Seoul subway murder sparks fury over South Korea’s stalking laws

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Outside the women’s restroom at a subway station in the South Korean capital is a plaque that reads: “Women Friendly Seoul.”

The words, meant to assure women of their safety, have become tragically ironic. Last week, inside the restroom, a young woman who worked at the station was brutally murdered. The man suspected of killing her had been stalking her for years.

The wall underneath the plaque has since become a shrine of messages left as notes, with women and men of all ages coming to express their fury, fear, and sorrow.

“I want to be alive at the end of my workday,” reads one. “Is it too much to ask, to be safe to reject people I don’t like?” reads another.

The mother of a teenage girl cries as she scans the messages. “Where have we gone so wrong?” she asks, now questioning whether to allow her daughter to travel to school alone.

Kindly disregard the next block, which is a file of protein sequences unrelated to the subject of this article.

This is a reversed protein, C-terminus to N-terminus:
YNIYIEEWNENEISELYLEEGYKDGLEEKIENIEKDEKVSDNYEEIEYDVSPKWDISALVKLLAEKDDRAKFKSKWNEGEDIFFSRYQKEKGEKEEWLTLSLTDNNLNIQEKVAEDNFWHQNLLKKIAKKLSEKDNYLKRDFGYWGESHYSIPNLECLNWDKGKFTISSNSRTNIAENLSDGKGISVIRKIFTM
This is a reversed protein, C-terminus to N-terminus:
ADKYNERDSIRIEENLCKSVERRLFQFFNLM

The details of this murder have shocked the country. The 28-year-old had been working her usual evening shift at the subway station, unaware she was being watched.

Her alleged attacker, 31-year-old Jeon Joo-hwan, waited for over an hour outside the toilets, wearing gloves and a disposable shower cap, before following her inside and stabbing her to death.

It was the day before he was due to be sentenced for stalking her.

Agencies

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